Containerized export of liquefied natural gas (LNG) holds the promise of connecting U.S. island states and territories with the mainland’s shale gas boom, according to the U.S. Energy Information Administration (EIA).
Hawaii and the territories of Guam, the Northern Mariana Islands, and American Samoa in the Pacific, and Puerto Rico and the U.S. Virgin Islands in the Caribbean, have historically relied on imported petroleum for energy, including to fuel power generators. High oil prices in recent years have driven up electricity prices. Natural gas offers a less-expensive and cleaner alternative.
Abundant gas supply in the Lower 48 states and smaller-scale standardized LNG shipping containers mean that suitable volumes of liquefied gas can be trucked, railed, and shipped like other containerized cargo. Once received by ship, the LNG is connected to portable regasification units adjacent to power plants or industrial facilities. The containers are typically filled on the mainland at utility peak-shaving units or, more recently, at small-scale liquefaction plants built to serve transportation, industrial, and marine uses.
Hawaii and Puerto Rico have diversified their power generation with the addition of coal-fired plants but are also turning to LNG. Puerto Rico has one independent power plant operating on natural gas, imported as LNG at a terminal adjacent to the plant. The Puerto Rico Electric Power Authority has also converted a nearby petroleum-fired generating station to use imported LNG and is planning to convert a second power station.
FERC recently issued a draft environmental impact statement for an LNG terminal offshore Puerto Rico (see Daily GPI,Aug. 7). Late last year, Crowley Maritime Corp. commissioned construction of two of the world’s first LNG-fueled combination container and vehicle transport ships to provide shipping and logistics services between the United States mainland and Puerto Rico (see Daily GPI, Nov. 27, 2013).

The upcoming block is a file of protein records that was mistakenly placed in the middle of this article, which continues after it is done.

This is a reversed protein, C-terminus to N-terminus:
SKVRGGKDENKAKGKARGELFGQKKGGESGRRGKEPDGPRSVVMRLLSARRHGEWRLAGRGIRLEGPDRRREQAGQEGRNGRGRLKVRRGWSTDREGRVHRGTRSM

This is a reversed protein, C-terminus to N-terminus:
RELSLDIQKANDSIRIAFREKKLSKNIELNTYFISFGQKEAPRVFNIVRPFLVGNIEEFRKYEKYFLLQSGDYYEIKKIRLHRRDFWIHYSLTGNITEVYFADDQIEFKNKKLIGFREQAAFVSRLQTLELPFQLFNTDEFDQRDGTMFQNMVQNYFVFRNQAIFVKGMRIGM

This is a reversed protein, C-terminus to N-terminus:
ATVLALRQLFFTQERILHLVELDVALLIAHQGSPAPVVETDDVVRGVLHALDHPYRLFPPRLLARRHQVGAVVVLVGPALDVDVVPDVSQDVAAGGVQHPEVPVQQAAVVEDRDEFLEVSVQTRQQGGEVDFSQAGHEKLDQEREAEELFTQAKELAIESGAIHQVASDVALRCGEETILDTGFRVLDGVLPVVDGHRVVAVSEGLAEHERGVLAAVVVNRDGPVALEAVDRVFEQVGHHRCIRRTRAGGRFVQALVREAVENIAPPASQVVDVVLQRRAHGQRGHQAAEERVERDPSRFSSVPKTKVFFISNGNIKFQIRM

Crowley Maritime last year acquired Carib LNG LLC (see Daily GPI, May 9, 2013), which is licensed to export containerized LNG from the United States to free trade agreement countries and is seeking authorization to export to non-FTA countries (see Daily GPI, Oct. 25, 2013; Aug. 2, 2011).
Utilities in Hawaii and industry in Puerto Rico are testing the economics of small-scale LNG imports. Hawaii’s first shipment using a standardized cryogenic container was completed in April, taking approximately 7,100 gallons (about 0.67 MMcf) of LNG from a liquefaction plant in Boron, CA, through the port of Los Angeles to Honolulu (see Daily GPI, April 10). The LNG was regasified and injected into the Hawaii Gas distribution system. This LNG was the first nonsynthetic gas ever put into the system, according to EIA. Hawaii Gas typically makes a synthetic gas from a naphtha feedstock produced in one of the state’s two crude oil refineries.
Also this spring, power utility Hawaiian Electric took bids on having containerized LNG delivered to eight power plants on Hawaii’s five main islands, requesting 800,000 metric tons (about 39 Bcf) annually. The utility is evaluating whether LNG prices justify switching to natural gas from diesel and residual fuel oils. A recent study found that reliance on LNG to fuel power generation instead of fuel oil could greatly reduce electricity bills for Hawaiians (see Daily GPI, Jan. 9, 2013).
In Puerto Rico this fall, two privately owned bottling plants in the island’s industrial north are expected to begin receiving containerized LNG shipments (see Daily GPI, March 12). The LNG is be procured through third-party suppliers from southeastern U.S. peak-shaving plants, shipped from Jacksonville, FL.
© 2021 Natural Gas Intelligence. All rights reserved.
ISSN © 1532-1231 | ISSN © 2577-9877 |